E.g. ŠahrastānīNihāya p. 158 ll. 2–6; Rāzī Maṭālib p. 291 ll. 7–8; Āmidī Abkār al-afkār p. 260 ll. 5–6; Šahrazūrī Šaǧara p. 214 ll. 20–2. Note that the equivocity of existence is sometimes mentioned as primarily applying to God’s case as opposed to everything else’s case. Yet it was interpreted in a wider way as applying to everything as one can see clearly in Šahrazūrī and Šahrastānī. In my forthcoming paper “The Metaphysics of Muḥammad b. ʿAbd al-Karīm al-Šahrastānī (d. 1153): Aḥwāl and Universals” in Islamic Philosophy from the 12th to 14th Century ed. by Abdelkader al-Ghouz I have shown how this doxographical tradition may have emerged from the debate over aḥwāl in which the Ašʿarites mainly stood for nominalist positions. See also Fedor Benevich “The Classical Ashʿari Theory of Aḥwāl. Juwaynī and His Opponents” Journal of Islamic Studies 27 2 (2016): 136–75.

36

RāzīArbaʿīn p. 82 ll. 6–7.

40

ḪayyāmRisāla fī l-wuǧūd p. 105 ll. 8–10.

41

SuhrawardīḤikmat al-išrāq p. 46 ll. 1–2 (§ 57); al-Talwīḥāt al-lawḥiyya wa-l-ʿaršiyya ed. by Naǧafqulī Ḥabībī (Tehran: Muʾassasa-yi Pažūhašī-yi ḥikmat-i wa falsafa-yi Irān 2009) p. 193 l. 10.

42

RāzīMabāḥiṯ p. 115 ll. 3–4; Nihāyat al-ʿuqūl p. 345 ll. 13–4; Mulaḫḫaṣ fol. 76r ll. 8–9; Arbaʿīn p. 85 ll. 21–3; Šarḥ al-Išārāt 53. Naǧm al-Dīn al-Kātibī al-Munaṣṣaṣ fī šarḥ al-MulaḫḫaṣMS. or. 36. Leiden fol. 92r ll. 38–9 clearly identifies the Rāzian variant of the doubt-argument with Avicenna’s argument in Išārāt.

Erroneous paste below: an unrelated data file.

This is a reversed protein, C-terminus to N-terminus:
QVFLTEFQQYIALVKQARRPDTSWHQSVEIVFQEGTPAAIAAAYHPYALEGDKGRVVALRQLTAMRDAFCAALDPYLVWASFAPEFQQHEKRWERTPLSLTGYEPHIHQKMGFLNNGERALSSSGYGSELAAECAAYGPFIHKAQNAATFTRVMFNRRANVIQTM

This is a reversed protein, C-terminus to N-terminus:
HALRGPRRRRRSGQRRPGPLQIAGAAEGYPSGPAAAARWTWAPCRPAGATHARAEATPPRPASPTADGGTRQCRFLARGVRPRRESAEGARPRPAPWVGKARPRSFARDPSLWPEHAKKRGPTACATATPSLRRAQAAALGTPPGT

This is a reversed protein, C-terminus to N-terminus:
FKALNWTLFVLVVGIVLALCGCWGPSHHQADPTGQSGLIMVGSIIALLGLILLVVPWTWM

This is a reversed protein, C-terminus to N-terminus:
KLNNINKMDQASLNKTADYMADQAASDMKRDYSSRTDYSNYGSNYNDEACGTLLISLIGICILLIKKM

43

ḪayyāmRisāla fī l-wuǧūd pp. 110 l. 15–111 l. 3.

44

AbharīMuntahā p. 280 ll. 19–21; Taḥrīr al-dalāʾil p. 118 ll. 1–3; ll. 9–15 (is very close to Kātībī Ğamīʿ al-daqāʾiq 147–8). The same conclusion is drawn from the argument in Abharī Talḫīṣ al-ḥaqāʾiq fol. 89v ll. 15–9. Cf. Šahrazūrī Šaǧara p. 216 ll. 1–3 uses the argument in order to show that traditional Ašʿarite theory of total identity of essence and existence is wrong because the argument proves that they are distinct at least mentally. Cf. also Ṭūsī Taǧrīd al-iʿtiqād p. 63 ll. 8–9 and Ḥillī Kašf al-murād p. 8 ll. 5–9 where the argument is accepted but taken only to establish the conceptual essence-existence distinction. See ibid. p. 10 ll. 10–15.

45

Ibn al-MalāḥimīTuḥfa p. 62 ll. 12–9.

46

ŠahrastānīNihāyat al-aqdām p. 162 ll. 7–18. Similarly Abū l-Barakāt Muʿtabar 20–1 states that existence is a condition for idrāk.

48

RāzīMabāḥiṯ p. 115 ll. 12–3 cf. idem Mulaḫḫaṣ fol. 76r ll. 9–11; Kātibī Munaṣṣaṣ fol. 92r ll. 32–7. Rāzī (Arbaʿīn p. 87 ll. 5–7) produced another argument. There Rāzī turns the argument around: in the mind mental existence necessarily attaches to a conceived essence in the extramental world—extramental existence hence neither of them is necessary for essence. One could respond that this rather shows that any of them is necessary for essence.

49

RāzīMabāḥiṯ p. 115 ll. 8–10. On the mental existence in Rāzī’s thought see Heidrun Eichner “ ‘Knowledge by presence’ Apperception and the Mind-Body Relationship: Fakhr al-Dīn al-Rāzī and al-Suhrawardī as Representatives and Precursors of a Thirteenth-Century Discussion” in In the Age of Averroes. Arabic Philosophy in the Sixth/Twelfth Century ed. by Peter Adamson (London: The Warburg Institute 2011) 117–40.

51